Violent Video Games and Mass Violence: A Complex Link
"A 70-year-old does it and nobody talks [video games]," he said.
Even if Lanza did play these violent video games, he said, it's "nonsense" to think that a tragedy could have been prevented by removing them from the equation. For example, the 32-year-old Breivik also claimed to be a fan of violent video games such as "Call of Duty," and "World of Warcraft" and said he honed his shooting skills with the games. However, his long manifesto contained even more information on the Byzantine Empire and Muslim expansion, so why not ban history books too, Ferguson wondered.
He concedes many scholars who disagree with him are researching in good faith, but he wonders if spending national attention and money on these issue is worthwhile.
"What's interesting is how eager some segments of society are to grab onto this narrative of violence in video games, just like it was comic books in the 1950s," said Ferguson. "You sometimes see that in a period of moral panic ... It gives us a sense of control over things we can't control."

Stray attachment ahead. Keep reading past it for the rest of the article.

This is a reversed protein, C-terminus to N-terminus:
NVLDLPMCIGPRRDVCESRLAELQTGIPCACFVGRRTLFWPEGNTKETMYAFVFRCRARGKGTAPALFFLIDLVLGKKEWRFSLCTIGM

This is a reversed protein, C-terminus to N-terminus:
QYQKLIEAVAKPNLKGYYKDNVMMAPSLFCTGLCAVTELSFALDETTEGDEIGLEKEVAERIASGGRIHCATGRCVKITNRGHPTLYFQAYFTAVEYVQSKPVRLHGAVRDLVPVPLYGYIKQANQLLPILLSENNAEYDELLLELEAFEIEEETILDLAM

Other experts argue there may be a link, but its extent is unknown.
A July 2011 study in the Journal of Experimental Social Psychology that looked at 70 young adults found playing violent games may desensitize players to violent imagery in the short-term. Tests showed those who played violent games like "Killzone" and "Grand Theft Auto" behaved more aggressively than those who played nonviolent games. At the time, lead researcher Dr. Bruce Bartholow, associate professor of psychology at the University of Missouri, told CBSNews.com that a single exposure to violent video games would not lead to violence, but this desensitization can occur over time.
"I believe that there is a real reliable link between exposure to violent video games and aggression in the short-term," Bartholow told CBSNews.com Monday. He concedes the effect is probably short-lived, and more research is needed to be done to see how the effects can accumulate over time.
However, he disputes that his study and others like his don't have relevance outside the laboratory. He says there is evidence that suggests they may predict real-world behavior. However, aggression itself is very complex, he says, it would be an oversimplification to say video games could lead to behavior like a violent mass killing.
"Unfortunately I don't think the explanation is very simple," he said. "It might have been one ingredient ... in a whole stew of reasons why someone might do that. In theory, it could be one factor -- but I wouldn't say it's the only factor or the most important factor."